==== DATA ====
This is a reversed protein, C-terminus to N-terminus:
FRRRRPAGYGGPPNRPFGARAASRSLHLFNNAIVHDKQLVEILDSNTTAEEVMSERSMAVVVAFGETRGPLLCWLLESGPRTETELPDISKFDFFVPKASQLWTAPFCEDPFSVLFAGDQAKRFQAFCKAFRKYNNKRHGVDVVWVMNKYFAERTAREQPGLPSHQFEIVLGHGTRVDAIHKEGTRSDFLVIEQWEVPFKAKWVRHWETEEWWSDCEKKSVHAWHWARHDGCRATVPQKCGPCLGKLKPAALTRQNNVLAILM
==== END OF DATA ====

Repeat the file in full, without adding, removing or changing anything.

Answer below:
This is a reversed protein, C-terminus to N-terminus:
FRRRRPAGYGGPPNRPFGARAASRSLHLFNNAIVHDKQLVEILDSNTTAEEVMSERSMAVVVAFGETRGPLLCWLLESGPRTETELPDISKFDFFVPKASQLWTAPFCEDPFSVLFAGDQAKRFQAFCKAFRKYNNKRHGVDVVWVMNKYFAERTAREQPGLPSHQFEIVLGHGTRVDAIHKEGTRSDFLVIEQWEVPFKAKWVRHWETEEWWSDCEKKSVHAWHWARHDGCRATVPQKCGPCLGKLKPAALTRQNNVLAILM